What's more, using PMCs allows the Pentagon to avoid scrutiny of its actions. PMCs that obtain Pentagon contracts worth less than $50 million do not have to notify Congress, and the Pentagon has admitted it has no idea how many PMC workers it actually employs. "Congress has little oversight of what PMCs are doing in Colombia," says Sanho Tree, an expert on South America at the Institute for Policy Studies. "This is how the Pentagon wants it, because they can put more troops in Colombia than they are allowed." As a result, Tree says, America encourages the Colombian military, one of the least transparent and most abusive in the world, to be even more opaque.

Paid arms of the U.S. military can then effectively get away with a lot, and when such situations surface the private organizations have little if any real accountability for leaks of information, substandard work or seriously limited technological functioning.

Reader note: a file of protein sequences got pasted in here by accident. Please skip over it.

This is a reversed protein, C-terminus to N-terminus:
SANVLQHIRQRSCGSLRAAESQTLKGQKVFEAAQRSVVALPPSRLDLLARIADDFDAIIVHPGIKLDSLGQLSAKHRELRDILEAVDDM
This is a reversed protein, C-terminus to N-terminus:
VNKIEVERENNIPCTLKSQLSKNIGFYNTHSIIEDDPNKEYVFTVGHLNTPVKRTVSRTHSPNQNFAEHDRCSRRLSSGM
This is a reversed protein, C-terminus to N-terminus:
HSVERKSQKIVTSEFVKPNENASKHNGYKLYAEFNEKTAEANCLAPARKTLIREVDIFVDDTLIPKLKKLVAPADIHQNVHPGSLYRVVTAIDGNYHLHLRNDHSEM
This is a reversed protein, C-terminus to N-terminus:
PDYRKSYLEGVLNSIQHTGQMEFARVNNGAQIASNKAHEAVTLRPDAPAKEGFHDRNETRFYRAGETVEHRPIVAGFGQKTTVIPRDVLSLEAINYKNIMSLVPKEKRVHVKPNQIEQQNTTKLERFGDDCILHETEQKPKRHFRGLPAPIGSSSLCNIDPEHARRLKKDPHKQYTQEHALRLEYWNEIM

This is not to say that all the "digital" mistakes are made by private companies, as the military itself demonstrates repeatedly that to err is human, even when the error was the object of limited technology training, the technology itself and its maintenance and development. Though the military is clearly not at a standstill with digital development possibilities serious resources need to be spread out to conform the systems to those that help rather than hinder actions, and through internal transparency as well. Digital wars, might lower the number of actual military lives lost, as does the privatization of services, yet the opposite could be true if the system is not seriously invested in, with regard to development, security, training and maintenance by the most adept individuals and organizations, be they military or private. The creation of systems that can endure travel, rough terrain, dust, moisture and many of the other things that live military action exposes them to will likely prove easier than the development of a system that has adequate backup, adequate security, adequate maintenance and fully trained individuals to use it and possibly abuse it. With the needs of the military growing, in every area where the defense force is deemed by the president and congress as being needed, the services must be top notch and digitization is no exception. If the military deems it necessary to continue to rely on privatization to develop and maintain systems then this is fine, as long as all the failsafes are kept in place and accountability, with loss of contracts, or even possible criminal actions need to be developed concurrently. Each player in the system, military or otherwise needs to be fully aware of the digital possibilities and limitations as well as the need for adequate maintenance and security of systems and intelligence. If these things can occur, then the military will likely see fantastic results, if they do not then the system will become like an ox bridle on the neck of the soldiers and the system.